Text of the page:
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Researchers find unusual cereal-based rings from Bronze Age

ANI | Updated: Jun 06, 2019 17:15 IST

Washington DC [USA], June 6 (ANI): A recent study has found strange ring-shaped objects from the Late Bronze Age, which perhaps is a unique form of a cereal-based product.
Agricultural practices are well known in archaeological records, but less understood is how the food was produced and prepared by ancient cultures. In this study, researchers describe unusual cereal-derived rings from a Late Bronze Age site.
Between 900-1000BCE, this settlement was a centre of grain storage, and archaeological materials have been excavated from around 100 pits interpreted as grain storage pits, according to the study published in the Journal of PLOS ONE.
This study focused on the fragmentary charred remains of three ring-shaped objects, each around three centimetres across. Analysis confirms that they are made of dough derived from barley and wheat.
The authors were able to determine that the dough was made from fine quality flour and then most likely shaped from wet cereal mixture and dried without baking. This time-consuming preparation process differs from other foods known from the site, leading the authors to suggest that these cereal rings may not have been made for eating.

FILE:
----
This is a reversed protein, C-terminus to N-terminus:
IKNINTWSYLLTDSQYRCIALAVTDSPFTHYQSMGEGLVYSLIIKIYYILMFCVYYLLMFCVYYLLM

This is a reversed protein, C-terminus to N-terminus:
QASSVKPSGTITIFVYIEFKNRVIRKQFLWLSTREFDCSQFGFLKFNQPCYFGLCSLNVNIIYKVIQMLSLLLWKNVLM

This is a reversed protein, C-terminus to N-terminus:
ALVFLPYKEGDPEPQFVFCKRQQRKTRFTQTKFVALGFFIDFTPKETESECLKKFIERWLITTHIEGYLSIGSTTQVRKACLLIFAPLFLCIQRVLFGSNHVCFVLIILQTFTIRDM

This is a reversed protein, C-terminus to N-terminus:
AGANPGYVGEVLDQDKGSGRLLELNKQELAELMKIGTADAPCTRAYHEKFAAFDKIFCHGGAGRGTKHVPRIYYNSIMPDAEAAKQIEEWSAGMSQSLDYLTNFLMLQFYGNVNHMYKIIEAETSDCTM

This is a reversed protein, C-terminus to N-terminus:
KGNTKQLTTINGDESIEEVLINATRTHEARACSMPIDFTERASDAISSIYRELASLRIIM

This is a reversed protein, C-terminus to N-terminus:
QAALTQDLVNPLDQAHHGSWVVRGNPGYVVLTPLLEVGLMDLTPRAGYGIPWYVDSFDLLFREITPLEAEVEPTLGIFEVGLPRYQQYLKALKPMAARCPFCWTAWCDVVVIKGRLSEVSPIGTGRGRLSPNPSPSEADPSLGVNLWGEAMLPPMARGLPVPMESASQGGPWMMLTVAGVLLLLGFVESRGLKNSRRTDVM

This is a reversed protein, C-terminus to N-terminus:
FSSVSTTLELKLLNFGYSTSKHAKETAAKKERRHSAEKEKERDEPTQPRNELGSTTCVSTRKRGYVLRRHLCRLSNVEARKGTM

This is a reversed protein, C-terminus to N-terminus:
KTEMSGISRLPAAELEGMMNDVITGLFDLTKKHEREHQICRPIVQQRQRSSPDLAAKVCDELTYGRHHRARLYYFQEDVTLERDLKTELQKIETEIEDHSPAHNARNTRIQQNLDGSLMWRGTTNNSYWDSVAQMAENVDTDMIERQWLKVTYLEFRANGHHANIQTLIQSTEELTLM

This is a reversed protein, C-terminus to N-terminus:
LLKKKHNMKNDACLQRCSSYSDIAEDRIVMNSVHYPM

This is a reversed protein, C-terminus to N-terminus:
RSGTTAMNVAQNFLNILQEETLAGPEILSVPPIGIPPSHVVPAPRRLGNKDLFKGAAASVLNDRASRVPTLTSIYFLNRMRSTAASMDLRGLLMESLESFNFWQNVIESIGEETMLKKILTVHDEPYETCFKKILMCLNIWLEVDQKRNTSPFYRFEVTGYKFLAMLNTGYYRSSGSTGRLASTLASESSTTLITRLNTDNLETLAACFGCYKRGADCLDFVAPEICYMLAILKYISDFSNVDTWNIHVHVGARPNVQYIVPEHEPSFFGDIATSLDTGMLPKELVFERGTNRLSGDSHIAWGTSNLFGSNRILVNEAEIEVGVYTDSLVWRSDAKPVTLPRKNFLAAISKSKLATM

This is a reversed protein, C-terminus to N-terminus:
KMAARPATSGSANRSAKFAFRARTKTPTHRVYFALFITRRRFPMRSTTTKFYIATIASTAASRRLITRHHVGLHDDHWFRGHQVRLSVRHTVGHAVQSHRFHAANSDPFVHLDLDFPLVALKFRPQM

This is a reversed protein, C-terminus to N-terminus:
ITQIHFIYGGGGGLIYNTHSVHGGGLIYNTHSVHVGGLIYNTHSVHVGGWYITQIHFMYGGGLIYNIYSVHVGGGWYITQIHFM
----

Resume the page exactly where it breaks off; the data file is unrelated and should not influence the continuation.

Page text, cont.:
These rings also bear a striking resemblance to clay rings interpreted as loom weights found in the same pit and may have been designed to imitate them. The unusual context of these cereal rings and the care that went into making them suggested they may have been created for some unknown ritual purpose, thus expanding the list of ways the cultures of this time period are known to have used cereal products.
Since such remains are scarce, the authors suggested that future studies sample more intensely for similar plant-based products that may typically be overlooked.
One of the researchers, Andreas G Heiss added, "Prehistoric bakers produced so much more than just bread. A Late Bronze Age "odd" deposit from central European site Stillfried (Austria) yielded dough rings comparable to Italian tarallini, discovered together with a larger number of clay loom weights, likewise ring-shaped, resulting in new insights into the material culture of food, symbolism, and diversity of dishes." (ANI)

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